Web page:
One of the patterns we see in smartphone sales is how Apple and Samsung, or at least media covering the sales figures, take turns to claim significant gains or losses in market share depending on the time of the year. Given that Apple release their flagship devices late in the year and Samsung release theirs early in the year, this is very much to be expected: Apply typically post strong fourth quarter sales figures on the back of a new iPhone release and considerably weaker first quarter sales, whereas Samsung report dull fourth quarter figures and much stronger first quarter figures. The companies have also adjusted when they release their handsets, with Apple famously releasing the iPhone 4S late in 2011 rather than in June. This year, Samsung released the Galaxy S7 a month earlier than the 2015 Galaxy S6, which distorts like-for-like sales comparisons between the two years. We'd expect Q1 2016 sales to be buoyed by the new S7 and can look forward to lower than expected Q2 sales figures when they are released in a few months.
Nevertheless, Samsung sold 81 million smartphones in the first quarter of 2016. This includes the Galaxy S7 flagship family, plus of course the older Galaxy S6 model. It also includes the numerous other Samsung smartphones including lesser Galaxy models and those running other operating systems. Apple, by contrast, sold around half as many iPhones in the same quarter: Samsung's market share for Q1 2016 is at 27.8%, which is up 2.5% compared with 2015 (but the Galaxy S7 was made available a month earlier than 2015). Apple's market share was a creditable 14.4% and this includes the new iPhone SE, which squeezes most of the iPhone 6S features into a smaller design – something Samsung has or cannot yet achieve with the Galaxy family – although watch this space!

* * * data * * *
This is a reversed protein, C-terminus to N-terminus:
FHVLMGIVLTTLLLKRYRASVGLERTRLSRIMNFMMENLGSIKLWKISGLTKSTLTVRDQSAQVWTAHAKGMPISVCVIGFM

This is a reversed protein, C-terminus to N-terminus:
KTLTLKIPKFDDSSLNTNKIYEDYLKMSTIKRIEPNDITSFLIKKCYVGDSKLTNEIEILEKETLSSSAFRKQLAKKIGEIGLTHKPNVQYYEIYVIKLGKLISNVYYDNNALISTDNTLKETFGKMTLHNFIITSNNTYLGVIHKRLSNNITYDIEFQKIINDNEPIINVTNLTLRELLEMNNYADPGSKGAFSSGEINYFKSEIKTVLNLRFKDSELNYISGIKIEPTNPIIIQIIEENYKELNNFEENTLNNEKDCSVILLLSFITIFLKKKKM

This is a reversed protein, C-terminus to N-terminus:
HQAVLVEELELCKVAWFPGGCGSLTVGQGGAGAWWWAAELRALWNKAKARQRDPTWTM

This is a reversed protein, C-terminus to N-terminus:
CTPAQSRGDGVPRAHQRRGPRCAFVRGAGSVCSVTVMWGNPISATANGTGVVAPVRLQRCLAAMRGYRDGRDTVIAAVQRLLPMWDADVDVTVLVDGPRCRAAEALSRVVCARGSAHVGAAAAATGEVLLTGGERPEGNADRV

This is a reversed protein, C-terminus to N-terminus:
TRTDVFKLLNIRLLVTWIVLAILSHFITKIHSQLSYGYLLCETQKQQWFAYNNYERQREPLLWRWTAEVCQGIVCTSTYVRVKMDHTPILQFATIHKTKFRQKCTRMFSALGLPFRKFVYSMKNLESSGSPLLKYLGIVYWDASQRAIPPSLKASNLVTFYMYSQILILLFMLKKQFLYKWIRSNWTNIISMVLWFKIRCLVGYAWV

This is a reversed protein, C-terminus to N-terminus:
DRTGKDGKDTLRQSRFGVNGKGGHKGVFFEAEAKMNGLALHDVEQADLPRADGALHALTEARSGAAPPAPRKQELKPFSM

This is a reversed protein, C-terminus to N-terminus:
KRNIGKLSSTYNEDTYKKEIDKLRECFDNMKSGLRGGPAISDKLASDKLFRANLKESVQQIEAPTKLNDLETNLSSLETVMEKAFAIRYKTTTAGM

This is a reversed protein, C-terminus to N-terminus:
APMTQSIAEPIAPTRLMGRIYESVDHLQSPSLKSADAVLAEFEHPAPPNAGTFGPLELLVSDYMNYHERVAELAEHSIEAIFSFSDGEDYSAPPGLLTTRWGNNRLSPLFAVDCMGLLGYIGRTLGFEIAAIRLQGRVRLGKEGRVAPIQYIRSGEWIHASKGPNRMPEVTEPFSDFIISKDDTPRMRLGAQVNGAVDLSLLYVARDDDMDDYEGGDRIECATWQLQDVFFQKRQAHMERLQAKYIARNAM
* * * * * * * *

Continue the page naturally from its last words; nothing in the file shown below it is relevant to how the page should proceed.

These sales figures are against a backdrop of 292 million smartphones being sold in the first quarter of 2016. Whilst an impressive number, this is down 18.6% compared with the first quarter 2015: Samsung have released a new high end device, which may or may not have sold well but it has not stopped fewer devices being sold around the world. This slowdown in smartphone sales is more important than the perception of Apple and Samsung squabbling over sales, as it highlights the headwind that all smartphone manufacturers are facing as we approach the summer of 2016. And whilst Apple has been slammed for releasing a smaller handset in 2016 compared with the industry trend, and people have questioned how readily Apple will be able to sell the device into today's competitive market, it shows that Apple are not considering their devices to be in competition with other smartphone manufacturers. Instead, Apple are sticking to the fact that many consumers do not want a huge handset for practical reasons. 2016's overall sales figures and breakdown will be interesting – as will a comparison of the average selling price of the Apple and Samsung devices, plus the profits earned by the company.